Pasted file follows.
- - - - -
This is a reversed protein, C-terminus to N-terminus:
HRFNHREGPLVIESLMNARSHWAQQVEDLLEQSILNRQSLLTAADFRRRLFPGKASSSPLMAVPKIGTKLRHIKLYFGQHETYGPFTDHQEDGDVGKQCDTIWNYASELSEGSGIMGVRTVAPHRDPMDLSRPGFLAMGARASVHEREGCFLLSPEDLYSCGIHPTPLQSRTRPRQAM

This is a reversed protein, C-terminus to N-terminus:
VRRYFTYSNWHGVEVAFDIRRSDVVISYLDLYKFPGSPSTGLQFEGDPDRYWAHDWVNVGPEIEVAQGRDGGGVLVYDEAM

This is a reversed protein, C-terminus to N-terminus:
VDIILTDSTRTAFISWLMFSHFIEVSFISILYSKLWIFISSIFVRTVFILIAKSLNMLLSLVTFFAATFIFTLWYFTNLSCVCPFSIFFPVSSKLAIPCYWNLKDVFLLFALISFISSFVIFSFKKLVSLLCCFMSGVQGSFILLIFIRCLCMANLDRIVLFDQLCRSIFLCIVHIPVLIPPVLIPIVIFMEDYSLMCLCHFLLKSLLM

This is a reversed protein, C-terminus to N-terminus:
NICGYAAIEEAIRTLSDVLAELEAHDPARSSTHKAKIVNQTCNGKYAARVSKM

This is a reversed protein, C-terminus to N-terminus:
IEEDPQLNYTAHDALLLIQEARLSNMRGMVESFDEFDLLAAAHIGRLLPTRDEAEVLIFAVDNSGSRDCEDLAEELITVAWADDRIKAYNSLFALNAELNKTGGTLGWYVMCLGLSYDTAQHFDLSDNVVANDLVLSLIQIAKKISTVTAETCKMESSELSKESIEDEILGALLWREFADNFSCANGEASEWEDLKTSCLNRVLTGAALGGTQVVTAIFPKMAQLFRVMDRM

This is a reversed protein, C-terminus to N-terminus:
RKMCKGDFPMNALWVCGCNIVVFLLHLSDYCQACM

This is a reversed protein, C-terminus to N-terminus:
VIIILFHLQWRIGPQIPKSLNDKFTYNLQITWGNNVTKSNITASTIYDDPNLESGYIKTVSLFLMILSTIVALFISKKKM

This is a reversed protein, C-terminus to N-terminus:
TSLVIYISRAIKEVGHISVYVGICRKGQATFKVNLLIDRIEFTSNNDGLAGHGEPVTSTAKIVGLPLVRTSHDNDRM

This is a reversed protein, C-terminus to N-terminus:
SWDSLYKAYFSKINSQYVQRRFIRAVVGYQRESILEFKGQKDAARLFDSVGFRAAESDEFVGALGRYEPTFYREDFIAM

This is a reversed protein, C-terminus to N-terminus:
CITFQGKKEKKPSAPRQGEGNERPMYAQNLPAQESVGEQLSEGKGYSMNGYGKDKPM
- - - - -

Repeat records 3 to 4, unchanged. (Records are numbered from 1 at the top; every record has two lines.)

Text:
This is a reversed protein, C-terminus to N-terminus:
VDIILTDSTRTAFISWLMFSHFIEVSFISILYSKLWIFISSIFVRTVFILIAKSLNMLLSLVTFFAATFIFTLWYFTNLSCVCPFSIFFPVSSKLAIPCYWNLKDVFLLFALISFISSFVIFSFKKLVSLLCCFMSGVQGSFILLIFIRCLCMANLDRIVLFDQLCRSIFLCIVHIPVLIPPVLIPIVIFMEDYSLMCLCHFLLKSLLM

This is a reversed protein, C-terminus to N-terminus:
NICGYAAIEEAIRTLSDVLAELEAHDPARSSTHKAKIVNQTCNGKYAARVSKM